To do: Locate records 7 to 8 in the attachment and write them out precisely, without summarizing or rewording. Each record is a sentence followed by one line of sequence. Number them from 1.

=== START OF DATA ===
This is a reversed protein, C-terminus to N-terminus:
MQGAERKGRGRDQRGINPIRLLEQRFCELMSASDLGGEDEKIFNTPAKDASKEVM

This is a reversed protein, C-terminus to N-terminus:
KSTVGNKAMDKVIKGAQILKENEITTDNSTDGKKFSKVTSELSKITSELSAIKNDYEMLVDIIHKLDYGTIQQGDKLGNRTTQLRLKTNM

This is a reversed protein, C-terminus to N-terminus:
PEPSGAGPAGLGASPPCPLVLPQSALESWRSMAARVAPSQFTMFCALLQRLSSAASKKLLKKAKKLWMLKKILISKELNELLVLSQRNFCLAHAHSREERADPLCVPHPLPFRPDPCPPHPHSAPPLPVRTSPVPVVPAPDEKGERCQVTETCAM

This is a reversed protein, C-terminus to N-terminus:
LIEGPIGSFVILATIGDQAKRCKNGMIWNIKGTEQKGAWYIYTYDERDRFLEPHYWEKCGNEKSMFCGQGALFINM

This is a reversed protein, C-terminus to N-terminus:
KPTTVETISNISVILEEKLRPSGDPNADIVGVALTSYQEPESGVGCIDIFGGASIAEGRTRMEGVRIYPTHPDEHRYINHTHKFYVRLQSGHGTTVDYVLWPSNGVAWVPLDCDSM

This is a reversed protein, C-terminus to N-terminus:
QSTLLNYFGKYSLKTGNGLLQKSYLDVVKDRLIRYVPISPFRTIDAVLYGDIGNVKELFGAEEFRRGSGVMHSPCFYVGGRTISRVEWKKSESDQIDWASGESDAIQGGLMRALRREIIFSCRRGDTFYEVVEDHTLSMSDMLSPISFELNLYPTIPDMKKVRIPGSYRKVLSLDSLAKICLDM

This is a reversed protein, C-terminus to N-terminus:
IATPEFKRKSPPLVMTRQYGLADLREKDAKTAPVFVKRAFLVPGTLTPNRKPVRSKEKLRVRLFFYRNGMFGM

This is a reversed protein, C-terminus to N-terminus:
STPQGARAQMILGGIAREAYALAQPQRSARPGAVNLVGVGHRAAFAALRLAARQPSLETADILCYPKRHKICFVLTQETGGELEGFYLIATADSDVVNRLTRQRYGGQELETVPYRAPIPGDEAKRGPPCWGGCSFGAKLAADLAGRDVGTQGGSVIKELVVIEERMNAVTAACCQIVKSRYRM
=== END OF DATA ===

This is a reversed protein, C-terminus to N-terminus:
IATPEFKRKSPPLVMTRQYGLADLREKDAKTAPVFVKRAFLVPGTLTPNRKPVRSKEKLRVRLFFYRNGMFGM

This is a reversed protein, C-terminus to N-terminus:
STPQGARAQMILGGIAREAYALAQPQRSARPGAVNLVGVGHRAAFAALRLAARQPSLETADILCYPKRHKICFVLTQETGGELEGFYLIATADSDVVNRLTRQRYGGQELETVPYRAPIPGDEAKRGPPCWGGCSFGAKLAADLAGRDVGTQGGSVIKELVVIEERMNAVTAACCQIVKSRYRM